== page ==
Everyone knows how important a well rounded education is to the success of our children, but now more than ever, emotional intelligence is taking a front seat in childhood development. While society has placed continued emphasis on academic success and measured factual intelligence, some of humanity’s greatest minds have advocated for the importance of play, even as far back as Plato saying, “do not keep children to their studies by compulsion but by play.”
Even a great academic and analytical mind like Albert Einstein stated that, “combinatory play seems to be the essential feature in productive thought.” Perhaps more important was his view that, “The intuitive mind is a sacred gift and the rational mind is a faithful servant. We have created a society that honors the servant and has forgotten the gift.”
Adding to the point, a report by the American Academy of Pediatrics emphasizes the importance of play as a way for children to fully explore their world, as well as take on adult roles. The report notes: “Play allows children to use their creativity while developing their imagination, dexterity, and physical, cognitive, and emotional strength. Further, undirected play helps children learn how to work in groups, to share, to negotiate, to resolve conflicts, and to learn self-advocacy skills.”
Meanwhile, organizations like Right To Play are on a mission to protect, educate and empower children through the power of play. The non-profit began in 1994 in Africa with a goal of helping children being raised in war-torn areas. The organization has since expanded to 15 countries and helps approximately 1.9 million children by advocating for quality education, gender equality, health and wellbeing, child protection and peaceful communities.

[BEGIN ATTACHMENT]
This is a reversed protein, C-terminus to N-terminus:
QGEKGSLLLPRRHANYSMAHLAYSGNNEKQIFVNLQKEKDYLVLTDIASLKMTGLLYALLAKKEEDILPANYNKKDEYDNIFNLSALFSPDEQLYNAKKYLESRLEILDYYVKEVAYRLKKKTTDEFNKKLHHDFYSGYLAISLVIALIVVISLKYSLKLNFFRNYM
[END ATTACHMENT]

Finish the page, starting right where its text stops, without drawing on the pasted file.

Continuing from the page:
Advocating for the broad mandate of the organization, namely, the healing power of play, Toronto’s Sean St. John, who is also on Right To Play Canada’s advisory board, notes: “Play is a healthy, essential part of childhood. That’s why Right To Play’s mission to support and encourage children through play is so important.”
Sean St. John adds, “There’s an added benefit to emphasizing play. In order for our children to be properly prepared for the industries of the future, soft skills, which are learned through play, need to be encouraged in our classrooms and in our society at large.”
Play is not only important for children, but for adults too. Society focuses on productiveness, and in some ways, play is generally viewed as unproductive. However, just as in children, play makes people happy, which in turn is good for fostering creativity, problem solving and building healthy relationships.
“We don’t lose the need for novelty and pleasure as we grow up,” Scott G. Eberle said in a recent interview. Eberle is vice president for play studies at The Strong, museum of play and editor of the American Journal of Play. In his Book Play, he compares play to oxygen saying, “it’s all around us, yet goes mostly unnoticed or unappreciated until it is missing.”